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Dired Shell Commands: The find & xargs replacement

Dired comes with a powerful batch tool that replaces find and xargs with a far more powerful yet easier to use interface in Dired.
Updated for emacs 28

If you’re a Linux/BSD user you probably do most of your bulk operations on files with the command line tools find ... -exec or find ... | xargs – but there’s a much better way. Dired (M-x dired or C-x d), Emacs’s DIRectory EDitor, can do the same but in a very intuitive way. I’ve talked about Dired before: how to work with files spread out across many directories and editable dired buffers that will persist the changes made to filenames and permissions in the buffer.

Of all the hidden gems in Dired, this is one of my favourites: the ability to run arbitrary shell commands on marked files – and if it’s a file extension known to Dired, it will suggest a default action: untarring .tar.gz files; displaying .pdf files; and much more!

Installing Dired-X

The latter functionality is buried in dired-x, an add-on for Dired that… ships with Emacs but isn’t enabled by default.

To use dired-x you must load it first.

(add-hook 'dired-load-hook
          (lambda ()
            (load "dired-x")))

You can also just (require 'dired-x) somewhere in your init file.

Using Emacs’s Guess Shell Command functionality

To apply a shell command to marked files press !. If you have no marked files Dired will apply the shell command to the file or directory point is on. Dired will suggest a list of defaults (navigate the choices with M-n and M-p) and if Dired-x is loaded it will set a default action so you just press enter to apply it.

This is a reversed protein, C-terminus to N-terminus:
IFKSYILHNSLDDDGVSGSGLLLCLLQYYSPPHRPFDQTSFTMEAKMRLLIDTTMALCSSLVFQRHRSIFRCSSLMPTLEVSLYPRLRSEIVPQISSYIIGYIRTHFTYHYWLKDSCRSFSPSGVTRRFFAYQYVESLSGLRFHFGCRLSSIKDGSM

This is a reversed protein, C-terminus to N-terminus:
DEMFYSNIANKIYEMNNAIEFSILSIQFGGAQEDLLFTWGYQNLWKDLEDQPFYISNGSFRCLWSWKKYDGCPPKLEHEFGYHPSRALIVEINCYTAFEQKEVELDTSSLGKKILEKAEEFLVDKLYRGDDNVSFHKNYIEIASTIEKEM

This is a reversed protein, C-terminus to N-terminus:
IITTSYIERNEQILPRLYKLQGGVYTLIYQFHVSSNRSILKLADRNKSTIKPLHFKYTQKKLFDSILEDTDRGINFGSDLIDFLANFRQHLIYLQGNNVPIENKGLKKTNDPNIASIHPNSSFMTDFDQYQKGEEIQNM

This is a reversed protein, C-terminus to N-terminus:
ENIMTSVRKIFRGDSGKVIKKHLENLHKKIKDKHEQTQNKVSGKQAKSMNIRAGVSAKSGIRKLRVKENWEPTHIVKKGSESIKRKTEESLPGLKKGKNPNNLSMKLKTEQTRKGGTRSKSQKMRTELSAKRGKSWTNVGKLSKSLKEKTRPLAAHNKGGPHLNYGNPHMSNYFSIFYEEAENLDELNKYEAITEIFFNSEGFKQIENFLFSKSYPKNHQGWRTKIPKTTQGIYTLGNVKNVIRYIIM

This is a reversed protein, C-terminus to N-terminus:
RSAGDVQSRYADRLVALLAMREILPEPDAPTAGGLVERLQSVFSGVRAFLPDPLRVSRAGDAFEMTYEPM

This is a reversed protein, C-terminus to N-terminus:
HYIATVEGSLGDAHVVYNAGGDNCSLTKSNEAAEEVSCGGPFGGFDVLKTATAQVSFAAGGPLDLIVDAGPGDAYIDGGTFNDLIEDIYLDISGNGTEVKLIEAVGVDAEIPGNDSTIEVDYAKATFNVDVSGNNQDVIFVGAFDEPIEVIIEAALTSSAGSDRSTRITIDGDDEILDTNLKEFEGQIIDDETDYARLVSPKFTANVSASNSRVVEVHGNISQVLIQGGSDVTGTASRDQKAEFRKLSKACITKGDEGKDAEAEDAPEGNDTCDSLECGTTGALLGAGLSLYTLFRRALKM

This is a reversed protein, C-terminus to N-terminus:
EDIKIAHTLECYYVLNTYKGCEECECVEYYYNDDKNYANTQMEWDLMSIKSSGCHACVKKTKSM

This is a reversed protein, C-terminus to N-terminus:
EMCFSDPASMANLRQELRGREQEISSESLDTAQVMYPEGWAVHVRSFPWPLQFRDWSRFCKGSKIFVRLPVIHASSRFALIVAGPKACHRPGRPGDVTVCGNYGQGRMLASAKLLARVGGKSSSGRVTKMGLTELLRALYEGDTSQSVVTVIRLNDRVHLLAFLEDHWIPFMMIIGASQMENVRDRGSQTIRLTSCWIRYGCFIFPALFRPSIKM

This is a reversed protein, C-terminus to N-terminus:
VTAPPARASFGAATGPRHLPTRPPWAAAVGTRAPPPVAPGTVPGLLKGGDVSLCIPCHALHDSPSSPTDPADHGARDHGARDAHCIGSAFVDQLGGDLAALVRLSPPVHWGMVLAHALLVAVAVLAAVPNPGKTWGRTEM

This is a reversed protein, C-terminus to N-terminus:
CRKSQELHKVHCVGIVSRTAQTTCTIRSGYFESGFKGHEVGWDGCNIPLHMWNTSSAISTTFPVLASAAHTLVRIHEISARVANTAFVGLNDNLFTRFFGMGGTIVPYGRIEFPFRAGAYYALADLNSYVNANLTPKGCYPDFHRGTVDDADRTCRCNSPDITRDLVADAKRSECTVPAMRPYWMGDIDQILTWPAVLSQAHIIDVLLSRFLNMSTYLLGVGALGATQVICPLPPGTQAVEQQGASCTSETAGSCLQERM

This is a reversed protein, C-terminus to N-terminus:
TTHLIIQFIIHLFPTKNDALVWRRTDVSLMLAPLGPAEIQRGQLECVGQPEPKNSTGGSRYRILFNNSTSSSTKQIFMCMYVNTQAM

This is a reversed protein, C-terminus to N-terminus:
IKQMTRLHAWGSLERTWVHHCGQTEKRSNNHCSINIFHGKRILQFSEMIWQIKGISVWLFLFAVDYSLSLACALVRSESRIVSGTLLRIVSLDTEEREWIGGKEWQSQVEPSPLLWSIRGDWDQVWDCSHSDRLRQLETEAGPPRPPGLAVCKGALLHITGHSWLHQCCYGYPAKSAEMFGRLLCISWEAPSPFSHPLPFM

Dired-x ships with a fairly large repository of common operations on files and you can add your own by modifying the alist dired-guess-shell-alist-user.

Running Arbitrary Shell Commands

Another little-known feature of Dired’s shell command functionality is that you can write your own one-off commands but run each command per marked file or collect (and separated by whitespace, like in the shell) them all and pass them to a single instance of the command.

Some shell commands accept many files per command and others just one. You can use two wildcard operators (* and ?) in a Dired shell command and that will determine how Dired constructs the external shell command(s).

Let’s say I want to call the external script My shell command can be constructed in two ways. And let’s assume I have two files marked in Dired: hello.txt and world.txt.

If the command only accepts a single file argument I can use ? as the substitution variable. So ? will give us the following expanded commands: hello.txt world.txt

If I had used * in lieu of the ? substitution variable then the entire list of marked files would have been inserted with whitespaces separating each file, like so: hello.txt world.txt

Note: You must separate the substitution variable with spaces or it won’t work right!

If you want your calling shell to expand the * as a globbing wildcard you must type *"" instead.

Finally, you can dictate whether the shell commands should be executed synchronously or asynchronously.

By default the commands are called synchronously unless you append &, ; or ;&. However, they are not all alike. If you are operating on multiple files (that is, you are using the ? substitution variable) then & will make the shell commands execute in parallel as well! If the command ends in ; or ;& then the commands are executed sequentially, one after another but still asynchronously.

Dired’s shell command functionality is particularly powerful if you want to apply the shell commands on files spread out across multiple directories as it eliminates the need for find in all but the most complex searches. My article on how to work with files spread out across many directories shows you how you can find files across directories and display them in a “merged” dired buffer. Combined with the Dired shell command I just talked about and you can replace most external find ... -exec command patterns. If you think find is painful to use simply use Dired’s extremely powerful file marking functionality and off you go.

Further Reading

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